Saturday, December 20, 2014

Talk to me Maloof...

...what's the next step sir? Small wonder these chairs take so long, the guys dead you know, takes him ages to respond from the other side. In the meantime, I've cleaned up the spindles and dry fitted. thought I'd throw it on the sleds, take a seat and enjoy a beer. There's actually nothing like throwing your exhausted body onto a rocking chair. Especially when it's your first beer in two weeks coming out of a pre-xmas fast. This chair's got me teetering on an emotional tightrope. Can't wait to start blending all those joints, but no doubt Sam's gonna tell me to do a ton more work to prep for the glue-ups.

Friday, December 19, 2014

Staring at Spindles

Spindles are roughed out. Time to make some tea, sip and stare at them, then start cleaning them up and reconciling all aspects to the lowest common denominator.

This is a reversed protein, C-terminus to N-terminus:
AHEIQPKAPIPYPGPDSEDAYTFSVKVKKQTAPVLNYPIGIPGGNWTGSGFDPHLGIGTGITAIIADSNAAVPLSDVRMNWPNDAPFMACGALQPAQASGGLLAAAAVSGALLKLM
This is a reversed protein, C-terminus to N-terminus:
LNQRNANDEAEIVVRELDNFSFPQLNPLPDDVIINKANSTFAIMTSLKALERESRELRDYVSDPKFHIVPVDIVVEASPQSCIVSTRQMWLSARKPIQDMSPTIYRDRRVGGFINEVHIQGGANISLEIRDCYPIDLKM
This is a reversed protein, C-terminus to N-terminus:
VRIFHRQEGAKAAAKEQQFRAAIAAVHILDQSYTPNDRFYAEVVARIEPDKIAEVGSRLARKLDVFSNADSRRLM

Before any herculean scraping task, the card scraper must be tuned up...

Wednesday, December 17, 2014

and then this happened

I had been warned that snapping a spindle was likely. Still a pisser when it happens. Not too much of a short grain situation, just got a little rough with it checking the fit of the tenon in the 'go-block'. Shaping down to a mere 3/8, things get a little touchy. Luckily I had a spare milled, but would have liked to keep that one in the bag for a bit further down the road.

I tuned up my 3/8 tenon cutter & started cranking. Some pics of the nice hollow grind on the curved blade:

More Shaping Parts

Trimming the fat off the goliath crest rail/headrest. Roughing out the 3/8 (top) end of the spindles before attacking it with a rasp at the bench. Really like this Typhoon carbide carving burr on the die grinder.

Sunday, December 14, 2014

Shaping individual parts